Lyrics from http://www.heptune.com/babywont.html

 

Blues songs about abandonment are not exclusive to the blues women. The male blues players often sing of these relationship issues. In fact, many of the early blues songs were sung by both men and women. In the African American Review article : In a Different Chord: Interpreting the Relations Among Black Female Sexuality, Agency, and the Blues, Nghana Tamu Lewis does a good job of summing up the views of some blues historians like Charles Keil and Albert Murray by writing "..the blues have never served as a conduit for gender-scripted performances" and "..male and female artists often sang the same songs, appropriately changing gender references in the lyrics" (2). Lewis goes on quoting Kiel to explain how the early female blues artists like Mamie Smith began to standardize blues songs structure and many of the male blues artists in the twenties and thirties started singing these songs too, and their own songs in the same style, in an effort to make blues more predictable, thereby making the songs more familiar to a widespread audience(2). Yet, throughout all this standardization, the blues has always been an avenue for the artists to express very personal and emotional feelings through the lyrics that they sing. Big Joe Williams' song "Baby Please Don't Go" is an example.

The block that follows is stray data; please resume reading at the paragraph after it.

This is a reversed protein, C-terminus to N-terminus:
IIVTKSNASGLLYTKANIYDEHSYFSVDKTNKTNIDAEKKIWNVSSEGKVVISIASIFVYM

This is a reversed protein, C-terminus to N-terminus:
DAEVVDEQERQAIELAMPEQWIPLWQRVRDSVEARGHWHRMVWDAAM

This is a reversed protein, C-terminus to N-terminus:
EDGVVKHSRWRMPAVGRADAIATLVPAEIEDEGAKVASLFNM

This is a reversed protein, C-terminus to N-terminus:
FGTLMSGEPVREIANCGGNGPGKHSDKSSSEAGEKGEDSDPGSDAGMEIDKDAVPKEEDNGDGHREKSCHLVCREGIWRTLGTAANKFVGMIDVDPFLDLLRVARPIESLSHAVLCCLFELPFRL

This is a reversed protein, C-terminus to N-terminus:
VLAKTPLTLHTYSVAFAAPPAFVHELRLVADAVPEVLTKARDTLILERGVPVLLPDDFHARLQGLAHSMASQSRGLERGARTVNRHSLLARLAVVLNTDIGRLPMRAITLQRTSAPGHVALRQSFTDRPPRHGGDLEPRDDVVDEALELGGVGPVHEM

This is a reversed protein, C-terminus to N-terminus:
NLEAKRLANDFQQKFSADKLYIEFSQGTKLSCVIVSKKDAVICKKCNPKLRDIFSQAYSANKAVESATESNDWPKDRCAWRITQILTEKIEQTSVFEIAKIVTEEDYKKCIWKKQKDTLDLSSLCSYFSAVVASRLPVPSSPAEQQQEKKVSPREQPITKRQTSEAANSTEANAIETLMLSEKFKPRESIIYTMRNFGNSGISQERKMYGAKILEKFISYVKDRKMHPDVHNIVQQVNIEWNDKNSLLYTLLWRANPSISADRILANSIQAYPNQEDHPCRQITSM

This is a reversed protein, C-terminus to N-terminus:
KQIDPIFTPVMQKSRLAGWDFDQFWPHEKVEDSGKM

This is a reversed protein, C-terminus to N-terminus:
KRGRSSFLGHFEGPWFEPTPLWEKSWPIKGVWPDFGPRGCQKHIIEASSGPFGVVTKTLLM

Big Joe Williams first recorded the song "Baby Please Don't Go" in 1935(Wikipedia).

 

Bad Relationships

 

In the song "Black Eye Blues", Ma Rainey sings about a woman in an abusive relationship. There is a clear empowerment in this song as the main character, the abused woman is planning her revenge. She takes the abuse and will "stick around" as she waits for the opportune moment to get back at her abuser. Although in many blues songs, men are the ones singing violent lyrics or being portrayed as the aggressor, there are also many songs where the woman is the abuser as instead.

"Black Eye Blues"

Gertrude "Ma Rainey"

 

Sexuality

 

"Black Snake Moan"

There is debate as to whether or not this song is about sexuality and loneliness. Blind Lemon Jefferson uses imagery of a snake in his room throughout the song. Some of the early blues has sexuality disguised by metaphors making it difficult to know the true meaning of the song. As can be seen by some of the back an forth debate on songfacts.com, there are differences of opinion as to whether the snake is representative of the male genitalia or whether it represents the fear that his condition of blindness has caused him psychologically.

Lyrics